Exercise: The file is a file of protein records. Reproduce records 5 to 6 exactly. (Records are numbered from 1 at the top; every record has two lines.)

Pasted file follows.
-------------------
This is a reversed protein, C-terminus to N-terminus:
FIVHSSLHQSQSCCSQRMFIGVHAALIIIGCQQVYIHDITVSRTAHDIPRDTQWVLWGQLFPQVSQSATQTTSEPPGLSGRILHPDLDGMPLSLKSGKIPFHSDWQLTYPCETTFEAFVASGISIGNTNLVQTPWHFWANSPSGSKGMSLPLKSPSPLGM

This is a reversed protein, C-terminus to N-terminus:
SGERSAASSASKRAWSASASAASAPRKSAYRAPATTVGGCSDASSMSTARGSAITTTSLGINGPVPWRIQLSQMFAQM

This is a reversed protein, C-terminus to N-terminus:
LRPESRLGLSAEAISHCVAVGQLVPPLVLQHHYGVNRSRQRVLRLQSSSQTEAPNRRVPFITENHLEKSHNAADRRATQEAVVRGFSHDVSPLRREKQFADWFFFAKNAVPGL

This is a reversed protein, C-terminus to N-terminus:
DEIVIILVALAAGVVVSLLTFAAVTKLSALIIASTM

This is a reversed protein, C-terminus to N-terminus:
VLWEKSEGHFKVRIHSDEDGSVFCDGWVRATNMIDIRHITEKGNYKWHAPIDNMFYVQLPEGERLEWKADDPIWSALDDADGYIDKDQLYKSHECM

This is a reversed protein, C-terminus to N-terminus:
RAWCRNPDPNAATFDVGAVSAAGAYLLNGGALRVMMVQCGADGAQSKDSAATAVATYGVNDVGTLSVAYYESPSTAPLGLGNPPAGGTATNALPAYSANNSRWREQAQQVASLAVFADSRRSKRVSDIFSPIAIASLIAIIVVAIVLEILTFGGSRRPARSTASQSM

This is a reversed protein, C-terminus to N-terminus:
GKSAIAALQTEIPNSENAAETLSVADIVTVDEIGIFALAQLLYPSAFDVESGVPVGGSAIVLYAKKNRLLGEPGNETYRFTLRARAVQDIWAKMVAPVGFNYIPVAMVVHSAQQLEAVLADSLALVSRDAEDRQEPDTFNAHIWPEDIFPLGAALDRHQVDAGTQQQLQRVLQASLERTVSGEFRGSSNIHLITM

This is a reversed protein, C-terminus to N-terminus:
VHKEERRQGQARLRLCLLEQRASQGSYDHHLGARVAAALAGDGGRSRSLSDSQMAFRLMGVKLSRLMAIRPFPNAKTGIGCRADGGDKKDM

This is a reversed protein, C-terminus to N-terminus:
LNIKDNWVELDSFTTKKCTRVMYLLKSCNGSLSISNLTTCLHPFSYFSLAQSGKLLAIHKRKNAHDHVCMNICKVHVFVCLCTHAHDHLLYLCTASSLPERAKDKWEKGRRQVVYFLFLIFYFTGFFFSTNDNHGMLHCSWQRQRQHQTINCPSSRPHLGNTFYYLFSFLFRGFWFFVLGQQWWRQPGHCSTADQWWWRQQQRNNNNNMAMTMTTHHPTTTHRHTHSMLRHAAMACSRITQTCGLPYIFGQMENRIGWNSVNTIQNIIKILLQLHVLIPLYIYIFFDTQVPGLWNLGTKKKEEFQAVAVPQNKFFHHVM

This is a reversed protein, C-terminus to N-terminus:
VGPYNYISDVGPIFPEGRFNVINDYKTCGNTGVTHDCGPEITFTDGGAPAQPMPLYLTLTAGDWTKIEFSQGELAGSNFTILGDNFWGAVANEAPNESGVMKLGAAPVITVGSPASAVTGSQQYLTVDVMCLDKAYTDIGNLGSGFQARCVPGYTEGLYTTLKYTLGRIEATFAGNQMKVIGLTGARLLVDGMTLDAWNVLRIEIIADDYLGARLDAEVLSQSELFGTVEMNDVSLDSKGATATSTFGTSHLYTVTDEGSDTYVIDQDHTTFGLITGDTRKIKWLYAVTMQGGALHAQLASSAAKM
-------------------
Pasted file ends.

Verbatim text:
This is a reversed protein, C-terminus to N-terminus:
VLWEKSEGHFKVRIHSDEDGSVFCDGWVRATNMIDIRHITEKGNYKWHAPIDNMFYVQLPEGERLEWKADDPIWSALDDADGYIDKDQLYKSHECM

This is a reversed protein, C-terminus to N-terminus:
RAWCRNPDPNAATFDVGAVSAAGAYLLNGGALRVMMVQCGADGAQSKDSAATAVATYGVNDVGTLSVAYYESPSTAPLGLGNPPAGGTATNALPAYSANNSRWREQAQQVASLAVFADSRRSKRVSDIFSPIAIASLIAIIVVAIVLEILTFGGSRRPARSTASQSM